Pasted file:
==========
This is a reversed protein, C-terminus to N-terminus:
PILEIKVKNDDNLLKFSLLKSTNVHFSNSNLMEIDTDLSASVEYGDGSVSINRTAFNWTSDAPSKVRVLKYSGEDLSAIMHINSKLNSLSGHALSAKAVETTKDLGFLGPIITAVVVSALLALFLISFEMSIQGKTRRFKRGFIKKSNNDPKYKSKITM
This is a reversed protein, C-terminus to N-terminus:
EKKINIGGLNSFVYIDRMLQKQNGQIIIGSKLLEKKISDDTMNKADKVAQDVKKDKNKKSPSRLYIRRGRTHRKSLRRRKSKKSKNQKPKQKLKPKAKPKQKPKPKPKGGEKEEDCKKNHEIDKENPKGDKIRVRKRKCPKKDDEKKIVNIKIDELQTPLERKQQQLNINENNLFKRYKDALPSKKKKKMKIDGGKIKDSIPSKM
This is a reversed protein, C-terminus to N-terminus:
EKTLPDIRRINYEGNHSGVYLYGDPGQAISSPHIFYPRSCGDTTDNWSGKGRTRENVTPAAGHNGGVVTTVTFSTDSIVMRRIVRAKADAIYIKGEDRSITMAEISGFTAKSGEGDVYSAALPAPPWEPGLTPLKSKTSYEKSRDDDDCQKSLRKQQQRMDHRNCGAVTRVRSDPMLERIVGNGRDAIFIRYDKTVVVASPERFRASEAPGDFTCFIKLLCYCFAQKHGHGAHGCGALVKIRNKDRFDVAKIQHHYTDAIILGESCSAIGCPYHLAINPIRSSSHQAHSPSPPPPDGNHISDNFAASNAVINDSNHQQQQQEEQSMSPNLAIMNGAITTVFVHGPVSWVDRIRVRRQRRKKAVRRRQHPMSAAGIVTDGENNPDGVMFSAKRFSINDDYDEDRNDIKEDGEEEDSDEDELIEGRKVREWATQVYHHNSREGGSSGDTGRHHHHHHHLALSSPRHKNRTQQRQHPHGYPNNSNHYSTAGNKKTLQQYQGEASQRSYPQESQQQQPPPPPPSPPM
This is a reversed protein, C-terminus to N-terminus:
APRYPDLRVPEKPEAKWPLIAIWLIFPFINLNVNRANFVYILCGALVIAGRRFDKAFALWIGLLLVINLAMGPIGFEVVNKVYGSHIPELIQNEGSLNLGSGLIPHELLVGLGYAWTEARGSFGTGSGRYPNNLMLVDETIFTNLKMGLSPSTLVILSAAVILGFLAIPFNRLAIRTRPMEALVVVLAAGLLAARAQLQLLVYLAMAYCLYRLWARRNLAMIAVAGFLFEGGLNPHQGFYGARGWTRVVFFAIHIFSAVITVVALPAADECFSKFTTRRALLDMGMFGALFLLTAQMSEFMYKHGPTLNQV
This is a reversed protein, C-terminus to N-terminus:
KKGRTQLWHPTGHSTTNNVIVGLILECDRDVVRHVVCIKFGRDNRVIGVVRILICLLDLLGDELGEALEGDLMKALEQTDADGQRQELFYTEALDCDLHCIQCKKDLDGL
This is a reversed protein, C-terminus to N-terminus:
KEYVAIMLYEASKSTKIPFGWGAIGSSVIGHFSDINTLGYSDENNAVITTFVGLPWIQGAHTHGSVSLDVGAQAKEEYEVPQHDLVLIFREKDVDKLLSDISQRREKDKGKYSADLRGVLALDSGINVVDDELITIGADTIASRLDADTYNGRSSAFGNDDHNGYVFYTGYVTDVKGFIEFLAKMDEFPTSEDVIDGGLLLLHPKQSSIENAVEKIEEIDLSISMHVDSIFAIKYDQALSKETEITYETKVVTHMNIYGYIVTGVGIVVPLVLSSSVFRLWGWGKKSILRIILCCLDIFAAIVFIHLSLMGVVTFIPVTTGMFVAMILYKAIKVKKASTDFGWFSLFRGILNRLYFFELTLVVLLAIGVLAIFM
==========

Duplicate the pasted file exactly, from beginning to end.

This is a reversed protein, C-terminus to N-terminus:
PILEIKVKNDDNLLKFSLLKSTNVHFSNSNLMEIDTDLSASVEYGDGSVSINRTAFNWTSDAPSKVRVLKYSGEDLSAIMHINSKLNSLSGHALSAKAVETTKDLGFLGPIITAVVVSALLALFLISFEMSIQGKTRRFKRGFIKKSNNDPKYKSKITM
This is a reversed protein, C-terminus to N-terminus:
EKKINIGGLNSFVYIDRMLQKQNGQIIIGSKLLEKKISDDTMNKADKVAQDVKKDKNKKSPSRLYIRRGRTHRKSLRRRKSKKSKNQKPKQKLKPKAKPKQKPKPKPKGGEKEEDCKKNHEIDKENPKGDKIRVRKRKCPKKDDEKKIVNIKIDELQTPLERKQQQLNINENNLFKRYKDALPSKKKKKMKIDGGKIKDSIPSKM
This is a reversed protein, C-terminus to N-terminus:
EKTLPDIRRINYEGNHSGVYLYGDPGQAISSPHIFYPRSCGDTTDNWSGKGRTRENVTPAAGHNGGVVTTVTFSTDSIVMRRIVRAKADAIYIKGEDRSITMAEISGFTAKSGEGDVYSAALPAPPWEPGLTPLKSKTSYEKSRDDDDCQKSLRKQQQRMDHRNCGAVTRVRSDPMLERIVGNGRDAIFIRYDKTVVVASPERFRASEAPGDFTCFIKLLCYCFAQKHGHGAHGCGALVKIRNKDRFDVAKIQHHYTDAIILGESCSAIGCPYHLAINPIRSSSHQAHSPSPPPPDGNHISDNFAASNAVINDSNHQQQQQEEQSMSPNLAIMNGAITTVFVHGPVSWVDRIRVRRQRRKKAVRRRQHPMSAAGIVTDGENNPDGVMFSAKRFSINDDYDEDRNDIKEDGEEEDSDEDELIEGRKVREWATQVYHHNSREGGSSGDTGRHHHHHHHLALSSPRHKNRTQQRQHPHGYPNNSNHYSTAGNKKTLQQYQGEASQRSYPQESQQQQPPPPPPSPPM
This is a reversed protein, C-terminus to N-terminus:
APRYPDLRVPEKPEAKWPLIAIWLIFPFINLNVNRANFVYILCGALVIAGRRFDKAFALWIGLLLVINLAMGPIGFEVVNKVYGSHIPELIQNEGSLNLGSGLIPHELLVGLGYAWTEARGSFGTGSGRYPNNLMLVDETIFTNLKMGLSPSTLVILSAAVILGFLAIPFNRLAIRTRPMEALVVVLAAGLLAARAQLQLLVYLAMAYCLYRLWARRNLAMIAVAGFLFEGGLNPHQGFYGARGWTRVVFFAIHIFSAVITVVALPAADECFSKFTTRRALLDMGMFGALFLLTAQMSEFMYKHGPTLNQV
This is a reversed protein, C-terminus to N-terminus:
KKGRTQLWHPTGHSTTNNVIVGLILECDRDVVRHVVCIKFGRDNRVIGVVRILICLLDLLGDELGEALEGDLMKALEQTDADGQRQELFYTEALDCDLHCIQCKKDLDGL
This is a reversed protein, C-terminus to N-terminus:
KEYVAIMLYEASKSTKIPFGWGAIGSSVIGHFSDINTLGYSDENNAVITTFVGLPWIQGAHTHGSVSLDVGAQAKEEYEVPQHDLVLIFREKDVDKLLSDISQRREKDKGKYSADLRGVLALDSGINVVDDELITIGADTIASRLDADTYNGRSSAFGNDDHNGYVFYTGYVTDVKGFIEFLAKMDEFPTSEDVIDGGLLLLHPKQSSIENAVEKIEEIDLSISMHVDSIFAIKYDQALSKETEITYETKVVTHMNIYGYIVTGVGIVVPLVLSSSVFRLWGWGKKSILRIILCCLDIFAAIVFIHLSLMGVVTFIPVTTGMFVAMILYKAIKVKKASTDFGWFSLFRGILNRLYFFELTLVVLLAIGVLAIFM